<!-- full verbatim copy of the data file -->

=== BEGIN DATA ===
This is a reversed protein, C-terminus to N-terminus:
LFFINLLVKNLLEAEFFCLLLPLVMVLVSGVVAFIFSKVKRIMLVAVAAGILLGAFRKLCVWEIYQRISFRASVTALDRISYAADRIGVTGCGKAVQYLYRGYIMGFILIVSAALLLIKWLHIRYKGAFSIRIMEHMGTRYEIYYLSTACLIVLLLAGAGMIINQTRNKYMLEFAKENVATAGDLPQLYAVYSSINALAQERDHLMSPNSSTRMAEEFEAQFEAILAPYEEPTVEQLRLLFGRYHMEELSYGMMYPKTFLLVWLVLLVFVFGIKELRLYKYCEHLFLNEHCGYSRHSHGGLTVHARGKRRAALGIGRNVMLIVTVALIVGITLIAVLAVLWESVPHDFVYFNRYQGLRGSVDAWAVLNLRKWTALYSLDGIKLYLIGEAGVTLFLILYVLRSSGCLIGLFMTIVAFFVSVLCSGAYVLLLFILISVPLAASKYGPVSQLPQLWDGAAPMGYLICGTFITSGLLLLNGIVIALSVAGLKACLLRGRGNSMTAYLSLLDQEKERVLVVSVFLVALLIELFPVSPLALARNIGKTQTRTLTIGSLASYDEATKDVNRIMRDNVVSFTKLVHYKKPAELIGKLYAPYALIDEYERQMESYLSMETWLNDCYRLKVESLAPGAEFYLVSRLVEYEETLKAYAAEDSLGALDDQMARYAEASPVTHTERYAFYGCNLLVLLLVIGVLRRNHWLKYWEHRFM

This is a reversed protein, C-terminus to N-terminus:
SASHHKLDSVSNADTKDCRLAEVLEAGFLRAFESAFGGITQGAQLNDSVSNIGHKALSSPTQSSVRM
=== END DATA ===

This is a reversed protein, C-terminus to N-terminus:
LFFINLLVKNLLEAEFFCLLLPLVMVLVSGVVAFIFSKVKRIMLVAVAAGILLGAFRKLCVWEIYQRISFRASVTALDRISYAADRIGVTGCGKAVQYLYRGYIMGFILIVSAALLLIKWLHIRYKGAFSIRIMEHMGTRYEIYYLSTACLIVLLLAGAGMIINQTRNKYMLEFAKENVATAGDLPQLYAVYSSINALAQERDHLMSPNSSTRMAEEFEAQFEAILAPYEEPTVEQLRLLFGRYHMEELSYGMMYPKTFLLVWLVLLVFVFGIKELRLYKYCEHLFLNEHCGYSRHSHGGLTVHARGKRRAALGIGRNVMLIVTVALIVGITLIAVLAVLWESVPHDFVYFNRYQGLRGSVDAWAVLNLRKWTALYSLDGIKLYLIGEAGVTLFLILYVLRSSGCLIGLFMTIVAFFVSVLCSGAYVLLLFILISVPLAASKYGPVSQLPQLWDGAAPMGYLICGTFITSGLLLLNGIVIALSVAGLKACLLRGRGNSMTAYLSLLDQEKERVLVVSVFLVALLIELFPVSPLALARNIGKTQTRTLTIGSLASYDEATKDVNRIMRDNVVSFTKLVHYKKPAELIGKLYAPYALIDEYERQMESYLSMETWLNDCYRLKVESLAPGAEFYLVSRLVEYEETLKAYAAEDSLGALDDQMARYAEASPVTHTERYAFYGCNLLVLLLVIGVLRRNHWLKYWEHRFM

This is a reversed protein, C-terminus to N-terminus:
SASHHKLDSVSNADTKDCRLAEVLEAGFLRAFESAFGGITQGAQLNDSVSNIGHKALSSPTQSSVRM